Providing evidence to improve practice

Individual study: Successful relocation of black-crowned night heron Nycticorax nycticorax colony in California, USA

Published source details

Crouch S., Paquette C. & Vilas D. (2002) Relocation of a large black-crowned night heron colony in southern California. Waterbirds, 25, 474-478


This study is summarised as evidence for the intervention(s) shown on the right. The icon shows which synopsis it is relevant to.

Translocate herons, storks and ibises Bird Conservation

A before-and-after trial at a coastal site in Long Beach, California, USA (Crouch et al. 2002), found that 423 pairs of black-crowned night herons Nycticorax nycticorax successfully fledged 1,128 chicks in 2000, following the translocation of the colony beginning in 1999. The former colony was threatened by port development, so 50 mature trees were relocated 2 km away near approximately 70 existing trees. In addition, vocalisations of the original colony were played, decoys placed in the trees and public access stopped. Before the translocation, the old colony held up to 500 pairs of herons.

 

Use signs and access restrictions to reduce disturbance at nest sites Bird Conservation

A before-and-after trial at a coastal site in Long Beach, California, USA (Crouch et al. 2002), reported the successful translocation of a black-crowned night heron Nycticorax nycticorax colony to a site where public access was stopped. This study is discussed in ‘Translocate individuals’.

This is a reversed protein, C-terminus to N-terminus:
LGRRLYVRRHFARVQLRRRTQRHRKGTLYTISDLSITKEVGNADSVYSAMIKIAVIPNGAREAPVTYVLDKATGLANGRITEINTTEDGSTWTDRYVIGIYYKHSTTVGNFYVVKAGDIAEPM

Use vocalisations to attract birds to safe areas Bird Conservation

A before-and-after trial at a coastal site in Long Beach, California, USA (Crouch et al. 2002), reported the successful translocation of a black-crowned night heron Nycticorax nycticorax colony using (amongst other interventions) vocalisations of the original colony. This study is discussed in ‘Translocate individuals’.

 

Use decoys to attract birds to safe areas Bird Conservation

A before-and-after trial at a coastal site in Long Beach, California, USA (Crouch et al. 2002), reported the successful translocation of a black-crowned night heron Nycticorax nycticorax colony using (amongst other interventions) decoys to attract birds. This study is discussed in ‘Translocate individuals’.